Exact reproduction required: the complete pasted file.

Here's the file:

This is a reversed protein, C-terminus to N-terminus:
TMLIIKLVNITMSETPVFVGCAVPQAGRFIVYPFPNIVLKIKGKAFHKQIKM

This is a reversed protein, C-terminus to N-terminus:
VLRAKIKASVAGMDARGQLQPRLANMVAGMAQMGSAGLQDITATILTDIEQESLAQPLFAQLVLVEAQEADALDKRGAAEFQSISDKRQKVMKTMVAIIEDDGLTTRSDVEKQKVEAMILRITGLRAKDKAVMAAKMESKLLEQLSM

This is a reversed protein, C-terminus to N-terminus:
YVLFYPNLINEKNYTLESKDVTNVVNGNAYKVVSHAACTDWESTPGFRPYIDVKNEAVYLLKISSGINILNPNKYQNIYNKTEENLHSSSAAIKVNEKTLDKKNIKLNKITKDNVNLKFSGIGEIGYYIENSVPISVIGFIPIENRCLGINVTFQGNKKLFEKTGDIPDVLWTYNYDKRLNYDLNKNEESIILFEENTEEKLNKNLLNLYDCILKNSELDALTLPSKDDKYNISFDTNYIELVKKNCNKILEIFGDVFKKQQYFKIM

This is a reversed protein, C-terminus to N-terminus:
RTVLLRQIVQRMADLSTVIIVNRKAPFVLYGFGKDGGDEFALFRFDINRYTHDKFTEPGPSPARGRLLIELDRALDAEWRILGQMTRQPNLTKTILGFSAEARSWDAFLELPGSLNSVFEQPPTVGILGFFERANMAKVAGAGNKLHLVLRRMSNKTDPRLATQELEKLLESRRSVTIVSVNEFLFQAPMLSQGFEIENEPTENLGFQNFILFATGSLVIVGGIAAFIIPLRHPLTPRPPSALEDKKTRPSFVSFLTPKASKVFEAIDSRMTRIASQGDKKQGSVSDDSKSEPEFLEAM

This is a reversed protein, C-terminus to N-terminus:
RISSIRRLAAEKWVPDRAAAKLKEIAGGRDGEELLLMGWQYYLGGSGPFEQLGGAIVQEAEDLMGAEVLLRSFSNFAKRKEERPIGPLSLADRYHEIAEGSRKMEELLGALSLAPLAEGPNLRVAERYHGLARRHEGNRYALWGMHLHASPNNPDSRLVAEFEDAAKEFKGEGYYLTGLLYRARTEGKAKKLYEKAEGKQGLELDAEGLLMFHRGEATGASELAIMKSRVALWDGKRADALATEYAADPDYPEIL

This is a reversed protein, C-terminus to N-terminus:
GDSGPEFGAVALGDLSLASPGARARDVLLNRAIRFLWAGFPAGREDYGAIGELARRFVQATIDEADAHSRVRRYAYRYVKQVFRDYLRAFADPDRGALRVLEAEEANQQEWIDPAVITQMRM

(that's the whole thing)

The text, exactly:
This is a reversed protein, C-terminus to N-terminus:
TMLIIKLVNITMSETPVFVGCAVPQAGRFIVYPFPNIVLKIKGKAFHKQIKM

This is a reversed protein, C-terminus to N-terminus:
VLRAKIKASVAGMDARGQLQPRLANMVAGMAQMGSAGLQDITATILTDIEQESLAQPLFAQLVLVEAQEADALDKRGAAEFQSISDKRQKVMKTMVAIIEDDGLTTRSDVEKQKVEAMILRITGLRAKDKAVMAAKMESKLLEQLSM

This is a reversed protein, C-terminus to N-terminus:
YVLFYPNLINEKNYTLESKDVTNVVNGNAYKVVSHAACTDWESTPGFRPYIDVKNEAVYLLKISSGINILNPNKYQNIYNKTEENLHSSSAAIKVNEKTLDKKNIKLNKITKDNVNLKFSGIGEIGYYIENSVPISVIGFIPIENRCLGINVTFQGNKKLFEKTGDIPDVLWTYNYDKRLNYDLNKNEESIILFEENTEEKLNKNLLNLYDCILKNSELDALTLPSKDDKYNISFDTNYIELVKKNCNKILEIFGDVFKKQQYFKIM

This is a reversed protein, C-terminus to N-terminus:
RTVLLRQIVQRMADLSTVIIVNRKAPFVLYGFGKDGGDEFALFRFDINRYTHDKFTEPGPSPARGRLLIELDRALDAEWRILGQMTRQPNLTKTILGFSAEARSWDAFLELPGSLNSVFEQPPTVGILGFFERANMAKVAGAGNKLHLVLRRMSNKTDPRLATQELEKLLESRRSVTIVSVNEFLFQAPMLSQGFEIENEPTENLGFQNFILFATGSLVIVGGIAAFIIPLRHPLTPRPPSALEDKKTRPSFVSFLTPKASKVFEAIDSRMTRIASQGDKKQGSVSDDSKSEPEFLEAM

This is a reversed protein, C-terminus to N-terminus:
RISSIRRLAAEKWVPDRAAAKLKEIAGGRDGEELLLMGWQYYLGGSGPFEQLGGAIVQEAEDLMGAEVLLRSFSNFAKRKEERPIGPLSLADRYHEIAEGSRKMEELLGALSLAPLAEGPNLRVAERYHGLARRHEGNRYALWGMHLHASPNNPDSRLVAEFEDAAKEFKGEGYYLTGLLYRARTEGKAKKLYEKAEGKQGLELDAEGLLMFHRGEATGASELAIMKSRVALWDGKRADALATEYAADPDYPEIL

This is a reversed protein, C-terminus to N-terminus:
GDSGPEFGAVALGDLSLASPGARARDVLLNRAIRFLWAGFPAGREDYGAIGELARRFVQATIDEADAHSRVRRYAYRYVKQVFRDYLRAFADPDRGALRVLEAEEANQQEWIDPAVITQMRM